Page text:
If we zoom out of the mundane and take a bird’s eye view on life, it is simple. We are born, we grow, we reproduce, we take care of our young while gradually declining, and then we die of a long and terrible or short and not so terrible disease. The millions of years of evolution polished us to accept this paradigm, and the inability to change had made us very content with the situation.
Advances in science and technology satisfied our basic needs and allowed for the new concepts for “pursuit of the greater good” and collective welfare to emerge and prevail. Communism emerged during a time of great innovation and technological change and today the AI-powered communist ideals are likely to propel China to global greatness and dominance. While in the capitalist world there is also a trend for socialism and achieving equality through income redistribution.
While there is a lot of talk about the growing income inequality and the increasing gap between the rich and the poor, the difference in overall utility one can get in this life is rapidly decreasing. There are few real necessities people cannot go without, namely food, clean water, shelter, sleep, and basic entertainment. Think of the mobile phone. The rich can get a slightly better package but the net utility between the cheap Android and the most expensive iPhone will be marginal. Regardless of how rich you are, you cannot buy a better phone, or a smartwatch, or a video game, or a better movie, compared to a middle-class citizen. One does not fly business class to arrive earlier.
The arbitrary separation of the classes, ethnic groups, races and nations is only drawing our attention away from the most important and unsolved challenge – aging. Regardless of how much money you have, you cannot live substantially longer or better. Aging does not discriminate and death comes to us all. Life does not provide a path for continuous improvement. Aging is a universal equalizer.
If I managed to capture your attention with the above preamble, in this short article I would like to achieve three objectives:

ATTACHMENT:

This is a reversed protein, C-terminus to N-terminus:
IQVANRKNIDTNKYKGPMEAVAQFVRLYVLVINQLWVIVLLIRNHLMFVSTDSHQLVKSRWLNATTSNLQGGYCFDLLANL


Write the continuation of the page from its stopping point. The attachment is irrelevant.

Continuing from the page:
- Introduce the notion of effective altruism
- Explain the concept of QALY — quality-adjusted life year — maximization
- Propose an idea that focusing on longevity biotechnology is the most effective way to maximize QALY
Effective altruism, a concept summarized in William MacAskill’s book “Doing Good Better,” is the idea that doing good and donating money to worthy causes is really just the start. He suggests that we use research and reason to make sure our help reaches the most people and has the most impact on their lives.
One of the keys to effective altruism, therefore, is to work on the right problems, according to MacAskill who writes, “The cause that you choose to work on is a big factor in how much good you can do. If you choose a cause where it’s not possible to help very many people, or where there just aren’t any good ways to solve the relevant problems, then you will significantly limit the amount of impact you can have.”
As one example, MacAskill cites an essay by Dr. Toby Ord that shows how effective a $ 1,000 donation would go toward various interventions — such as surgery, medical therapies and education — to help people with HIV and AIDS. The biggest bang for your charity buck, though, would be to invest in educational programs for high-risk groups. How big of a difference? An educational program delivered to the right audience is about 1,400 times the impact of surgery, he says.
Now, to understand why efforts to extend human longevity just may be the smartest example of effective altruism, we’ll need to understand more about measuring and maximizing the quality of life — and maybe even play a video game.
Maximizing QALY by Extending Human Longevity